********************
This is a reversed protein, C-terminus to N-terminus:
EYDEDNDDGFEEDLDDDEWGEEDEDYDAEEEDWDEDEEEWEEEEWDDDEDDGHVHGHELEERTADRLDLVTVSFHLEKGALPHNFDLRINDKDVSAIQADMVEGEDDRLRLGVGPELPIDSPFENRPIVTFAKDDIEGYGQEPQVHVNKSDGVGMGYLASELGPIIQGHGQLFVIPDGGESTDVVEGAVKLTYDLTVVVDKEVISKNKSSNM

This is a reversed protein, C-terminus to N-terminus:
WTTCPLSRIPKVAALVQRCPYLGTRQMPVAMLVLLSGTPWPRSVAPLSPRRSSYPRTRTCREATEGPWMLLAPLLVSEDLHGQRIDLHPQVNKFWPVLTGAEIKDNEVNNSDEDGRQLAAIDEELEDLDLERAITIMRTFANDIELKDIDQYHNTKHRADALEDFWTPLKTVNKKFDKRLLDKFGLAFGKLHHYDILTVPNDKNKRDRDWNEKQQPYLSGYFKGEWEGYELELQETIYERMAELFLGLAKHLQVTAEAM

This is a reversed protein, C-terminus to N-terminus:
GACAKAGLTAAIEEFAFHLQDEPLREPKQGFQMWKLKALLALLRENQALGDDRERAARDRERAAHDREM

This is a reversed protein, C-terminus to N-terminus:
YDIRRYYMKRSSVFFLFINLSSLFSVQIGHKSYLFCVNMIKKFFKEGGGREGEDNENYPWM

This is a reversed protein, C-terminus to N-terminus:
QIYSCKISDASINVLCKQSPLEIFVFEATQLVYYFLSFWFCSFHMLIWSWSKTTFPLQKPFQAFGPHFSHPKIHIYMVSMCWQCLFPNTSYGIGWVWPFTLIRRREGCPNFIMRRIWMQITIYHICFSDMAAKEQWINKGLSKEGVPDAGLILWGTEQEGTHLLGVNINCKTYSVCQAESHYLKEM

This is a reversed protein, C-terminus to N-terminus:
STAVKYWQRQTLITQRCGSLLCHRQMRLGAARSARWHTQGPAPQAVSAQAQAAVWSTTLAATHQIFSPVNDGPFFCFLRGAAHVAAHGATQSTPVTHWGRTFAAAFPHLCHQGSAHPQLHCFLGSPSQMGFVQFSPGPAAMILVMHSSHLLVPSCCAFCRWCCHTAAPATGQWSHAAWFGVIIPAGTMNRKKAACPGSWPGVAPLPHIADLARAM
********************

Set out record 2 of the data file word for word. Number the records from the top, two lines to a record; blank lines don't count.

This is a reversed protein, C-terminus to N-terminus:
WTTCPLSRIPKVAALVQRCPYLGTRQMPVAMLVLLSGTPWPRSVAPLSPRRSSYPRTRTCREATEGPWMLLAPLLVSEDLHGQRIDLHPQVNKFWPVLTGAEIKDNEVNNSDEDGRQLAAIDEELEDLDLERAITIMRTFANDIELKDIDQYHNTKHRADALEDFWTPLKTVNKKFDKRLLDKFGLAFGKLHHYDILTVPNDKNKRDRDWNEKQQPYLSGYFKGEWEGYELELQETIYERMAELFLGLAKHLQVTAEAM